Nineteen years ago today I got a rather frantic phone call as I sat at my desk on the 2nd floor of the Corning Tower. I was at my relatively new job as an Early Intervention Specialist with New York State Department of Health. My Dad was on the other end of the phone telling – no actually crying- to me that he thought my mother was dying. Since we had thought this on and off for the last couple of weeks, I initially questioned whether I should just drop everything and run. What if it was another false alarm? Death like birth is not always swift and easy. One of my co-workers, sitting nearby, encouraged me to go and so I called my husband, Bob, and asked if he could come and pick me up. Bob worked downtown Albany for another NYS Agency at the time and we typically drove to and from work in the same vehicle. Within a matter of minutes, I met him outside in front of the NYS Museum and we drove to my parents’ house in Colonie.
When we arrived and I went to my parents’ bedroom, I could see that this was probably not a false alarm. I remember that my Mom’s legs were already becoming mottled and the chain stock respirations had become more pronounced. Just before leaving her bedside to come home the night before, I had spooned some ice cream into her mouth and she swallowed it and I felt a sense of relief that she was getting a little nourishment, even if it was only ice cream. I lay down next to her in bed as my father paced the room with a horrified look of desperation on his face. This man was a Physics Professor who understood how everything worked but now death was incomprehensible, coming faster and closer and he was totally helpless. Bob and I decided to call my sister, Meg, a Special Education Teacher, and she made the same decision to leave her job and come. Our beloved Pastor, Father David Noone, was called and came over to offer a little support, but death kept moving relentlessly forward. None of us could do a damn thing.
When my Mother’s breath stopped for longer and longer periods of time, my father urged me, “Shake her Mary, Shake her Mary!” This had been something he was using; I was using; for the last couple of days to stimulate her to take another breath. We had this brief, fleeting power to ward off her dying.
I don’t remember all the words that passed between us in that grief stricken bedroom. I do know we professed our love and held onto to her for dear life. After all, this beloved woman had been so central in our lives and she was moving into another realm. The time between the breaths got longer, and the shaking needed to be stronger until I realized the futility and possible selfishness of this pathetic attempt to keep her with us. I remember clearly the last breath and my father’s frenzied request, “Shake her again, Mary, shake her” and my sympathetic, but firm response, “No Dad, we can’t do that anymore”.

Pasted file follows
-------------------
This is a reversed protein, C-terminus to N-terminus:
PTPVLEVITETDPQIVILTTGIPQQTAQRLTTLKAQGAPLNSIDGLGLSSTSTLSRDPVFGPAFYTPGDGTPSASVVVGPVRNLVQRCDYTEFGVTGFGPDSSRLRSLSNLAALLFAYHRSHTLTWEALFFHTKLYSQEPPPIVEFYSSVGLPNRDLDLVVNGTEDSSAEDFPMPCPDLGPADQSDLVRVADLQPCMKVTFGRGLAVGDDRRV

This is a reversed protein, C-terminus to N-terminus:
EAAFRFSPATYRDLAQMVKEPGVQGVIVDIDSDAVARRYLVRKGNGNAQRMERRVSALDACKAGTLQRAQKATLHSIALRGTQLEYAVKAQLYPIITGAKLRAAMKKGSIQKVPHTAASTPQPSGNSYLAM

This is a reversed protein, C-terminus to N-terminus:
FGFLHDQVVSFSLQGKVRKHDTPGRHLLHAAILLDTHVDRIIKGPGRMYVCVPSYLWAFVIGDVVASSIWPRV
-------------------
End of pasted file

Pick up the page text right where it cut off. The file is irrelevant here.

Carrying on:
My mother was gone. How can this dreaded reality be true? How can a mother be gone? How can one’s own mother be gone? But there was no question left in my mind, there was a moment when it became instantaneously clear that her body had became an empty shell. Rita Mary O’Donnell Fries no longer resided there. We eventually left the bedroom; we knew she wasn’t there anymore.
Hospice had been alerted when it became obvious that my Mom was dying but they didn’t rush over. I imagine there is a reason they delay. We called again from the kitchen when we knew my mother was dead and we stood around waiting for the nurse to arrive to do “the confirmation”, which was just a required formality at that point. I went back into the bedroom with the Hospice Nurse, and remember being angry when she asked me to check for her pulse. She knew I was a nurse but I should have said “no”. It is a horrible sensation to touch your mother’s wrist and feel no heartbeat. On the other hand, I felt it an honor to wash my mother’s body, I tried to memorize her as I gently patted her with the towel.
I leaned over her and hugged her good-bye and her breath came out in response. I felt badly to be pushing the last bit of breath out of her. Then for the second time in my life, I left my mother’s body.
Death is a heart breaker, a nasty son-of a bitch.
We waited for the undertaker in the kitchen and when they arrived, I purposely averted my eyes as the gurney rolled past us through the hallway, into the living room and out the front door. I didn’t want to see them take her away.
Now when I think of my mother, I like to remember other things.
I like to remember the life she created for us, the dinners she prepared, the pies that she baked, the stories she told us, the poems she recited, the trips to the museums and the libraries, the Easter Bonnets we bought together, the faith she shared, the strengths she exhibited, the feel of her skin, her permissiveness, her generosity, her welcoming home, her smile and her love. That’s what I like to remember.